The Marina Towers Observatory in Swansea is Shaped Like a Spaceship

Dec 4, 2015 0 comments

This peculiar shaped building resembling a spaceship on its launch pad is located at the end of the promenade in the Maritime Quarter of Swansea, on the coast of southern Wales. This building was once an observatory called the Marina Towers Observatory, also known as the Swansea Observatory and Tower of the Ecliptic, of the Swansea Astronomical Society, but is now abandoned. The sea-facing white tower with a domed roof contained the actual observatory, and once housed the largest optical astronomical telescope in Wales. The cylindrical orange tower on the north is the access tower and contains a spiral staircase with open walkways linking the structures at each upper level.


Photo credit: Sloman/Wikimedia

The Marina Towers Observatory was commissioned and built by the Swansea City Council in 1988. It was leased to the Swansea Astronomical Society who had the observatory fitted with a fine 20" Shafer-Maksutov telescope, which was the largest in Wales and the second largest of its kind in the world. The telescope rotated about a 15-feet diameter fiberglass dome of the observatory, which was placed on a trough of saline water and oil enabling the dome to be rotated effortlessly with a single finger.

The building’s unique shape is due to the intention of the builders to keep the staircase separate from the observatory building to prevent vibration, from people using the staircase, to be transferred to the observatory building. The bridges are connected to the observatory building but physically detached from the staircase building by a small gap.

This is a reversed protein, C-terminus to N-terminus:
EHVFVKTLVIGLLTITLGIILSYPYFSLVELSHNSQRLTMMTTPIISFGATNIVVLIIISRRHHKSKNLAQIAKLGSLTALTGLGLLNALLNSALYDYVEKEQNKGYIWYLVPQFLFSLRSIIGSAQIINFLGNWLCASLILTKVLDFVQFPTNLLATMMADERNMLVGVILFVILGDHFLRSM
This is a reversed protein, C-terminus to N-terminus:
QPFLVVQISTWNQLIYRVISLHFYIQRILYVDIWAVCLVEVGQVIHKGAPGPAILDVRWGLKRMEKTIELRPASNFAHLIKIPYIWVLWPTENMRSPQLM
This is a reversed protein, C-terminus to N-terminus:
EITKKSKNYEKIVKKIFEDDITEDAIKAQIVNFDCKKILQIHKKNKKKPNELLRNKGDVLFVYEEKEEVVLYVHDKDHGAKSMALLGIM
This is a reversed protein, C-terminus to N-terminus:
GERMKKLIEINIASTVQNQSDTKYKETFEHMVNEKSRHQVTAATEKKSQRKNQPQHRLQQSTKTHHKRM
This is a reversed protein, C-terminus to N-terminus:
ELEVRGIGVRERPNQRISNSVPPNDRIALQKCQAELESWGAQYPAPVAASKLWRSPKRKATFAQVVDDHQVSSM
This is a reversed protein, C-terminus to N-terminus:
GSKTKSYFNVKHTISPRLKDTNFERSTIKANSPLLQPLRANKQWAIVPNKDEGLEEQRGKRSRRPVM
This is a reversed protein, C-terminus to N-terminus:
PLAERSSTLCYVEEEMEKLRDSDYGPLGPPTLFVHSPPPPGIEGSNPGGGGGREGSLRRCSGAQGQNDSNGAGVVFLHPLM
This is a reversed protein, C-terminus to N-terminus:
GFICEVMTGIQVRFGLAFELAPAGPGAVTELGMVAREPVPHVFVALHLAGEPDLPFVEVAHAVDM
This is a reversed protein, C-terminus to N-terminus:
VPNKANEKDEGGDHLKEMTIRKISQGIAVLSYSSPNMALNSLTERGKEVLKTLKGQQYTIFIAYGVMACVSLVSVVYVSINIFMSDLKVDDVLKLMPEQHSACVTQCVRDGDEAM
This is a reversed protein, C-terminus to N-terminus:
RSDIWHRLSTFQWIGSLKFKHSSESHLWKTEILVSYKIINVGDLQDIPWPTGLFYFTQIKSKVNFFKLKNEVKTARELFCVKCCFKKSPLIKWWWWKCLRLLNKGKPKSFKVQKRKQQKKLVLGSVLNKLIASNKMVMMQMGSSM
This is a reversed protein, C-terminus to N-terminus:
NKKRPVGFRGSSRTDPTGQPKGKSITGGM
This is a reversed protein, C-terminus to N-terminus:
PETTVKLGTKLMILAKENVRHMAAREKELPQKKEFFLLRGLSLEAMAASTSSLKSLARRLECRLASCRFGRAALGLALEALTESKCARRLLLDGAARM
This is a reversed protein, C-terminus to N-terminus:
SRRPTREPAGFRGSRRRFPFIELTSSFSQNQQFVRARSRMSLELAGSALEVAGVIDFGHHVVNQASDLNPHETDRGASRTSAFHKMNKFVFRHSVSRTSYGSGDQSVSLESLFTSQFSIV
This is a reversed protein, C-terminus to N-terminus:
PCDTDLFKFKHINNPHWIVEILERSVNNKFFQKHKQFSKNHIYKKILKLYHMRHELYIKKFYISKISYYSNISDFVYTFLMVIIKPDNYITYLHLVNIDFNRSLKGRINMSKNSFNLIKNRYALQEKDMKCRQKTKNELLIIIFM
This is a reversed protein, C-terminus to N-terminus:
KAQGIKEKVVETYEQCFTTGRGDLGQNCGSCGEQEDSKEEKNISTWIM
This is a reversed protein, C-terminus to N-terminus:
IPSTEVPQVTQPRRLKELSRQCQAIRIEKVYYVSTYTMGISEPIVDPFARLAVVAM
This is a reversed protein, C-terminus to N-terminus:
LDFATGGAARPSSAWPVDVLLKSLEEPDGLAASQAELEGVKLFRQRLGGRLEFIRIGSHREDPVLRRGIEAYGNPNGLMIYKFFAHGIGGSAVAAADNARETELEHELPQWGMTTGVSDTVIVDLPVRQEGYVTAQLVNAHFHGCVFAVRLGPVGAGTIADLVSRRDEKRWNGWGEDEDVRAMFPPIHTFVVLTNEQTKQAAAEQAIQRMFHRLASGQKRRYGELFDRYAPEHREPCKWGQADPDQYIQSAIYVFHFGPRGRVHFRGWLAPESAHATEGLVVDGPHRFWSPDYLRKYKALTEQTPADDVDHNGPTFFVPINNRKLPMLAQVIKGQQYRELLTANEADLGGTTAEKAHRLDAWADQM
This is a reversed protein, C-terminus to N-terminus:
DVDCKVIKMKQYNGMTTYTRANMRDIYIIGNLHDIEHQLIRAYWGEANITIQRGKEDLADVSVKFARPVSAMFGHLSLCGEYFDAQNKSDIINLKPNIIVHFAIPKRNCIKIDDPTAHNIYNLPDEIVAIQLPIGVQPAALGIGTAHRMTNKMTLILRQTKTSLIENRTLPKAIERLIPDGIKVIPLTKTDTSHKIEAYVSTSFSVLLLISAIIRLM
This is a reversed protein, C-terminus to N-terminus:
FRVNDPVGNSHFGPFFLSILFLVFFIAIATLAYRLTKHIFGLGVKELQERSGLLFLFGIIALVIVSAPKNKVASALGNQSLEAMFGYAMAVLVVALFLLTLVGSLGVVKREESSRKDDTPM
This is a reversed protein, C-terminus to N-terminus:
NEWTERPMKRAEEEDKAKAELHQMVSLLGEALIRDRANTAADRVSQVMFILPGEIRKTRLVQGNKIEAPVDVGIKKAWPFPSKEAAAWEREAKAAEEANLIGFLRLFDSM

The staircase building houses a model of the solar system suspended from a wire in the center stairwell. Each step on the stairwell represents a distance of 46 million miles on the journey from the sun’s disk at the ground level to Pluto at the entrance to the observatory dome at the top of the building, which is capped by a magnificent stained glass roof designed by internationally-renowned artist David Pearl. Information on each of the planet is engraved on the wall plats and can be read as one ascended the staircase.


Inside the staircase building. Photo credit:

The Marina Towers Observatory was officially opened on 24 September 1993, and the building was named “The Tower of the Ecliptic”. The observatory building housed a craft workshop, exhibition space, lecture halls and a public viewing gallery. The Swansea Astronomical Society ran public events and observation sessions, and the tower became a focal point of educational activity and opportunity for Swansea’s residents. Unfortunately, when the City Council increased rent of the building in 2009, the Astronomical Society packed their bags and left.

In 2013, local businessman Noah Redfern bought the property with the intention of turning it into a tourist attraction. The plan is to turn the ground floor and first floor of the observatory into a café, while the top two floors will be used for holiday accommodation. The building will also be extended as part of the renovation.


Photo credit: Andrea Vail/Flickr


Photo credit: dave hashdi/Panoramio


Photo credit: Shaun Kiernan/Panoramio


Photo credit: Phillip Fayers/Flickr


Photo credit: cowrin/Flickr


Photo credit: Sylvia Wrigley/Flickr

Sources: Wales Directory / More Small Astronomical Observatories by Patrick Moore / BBC


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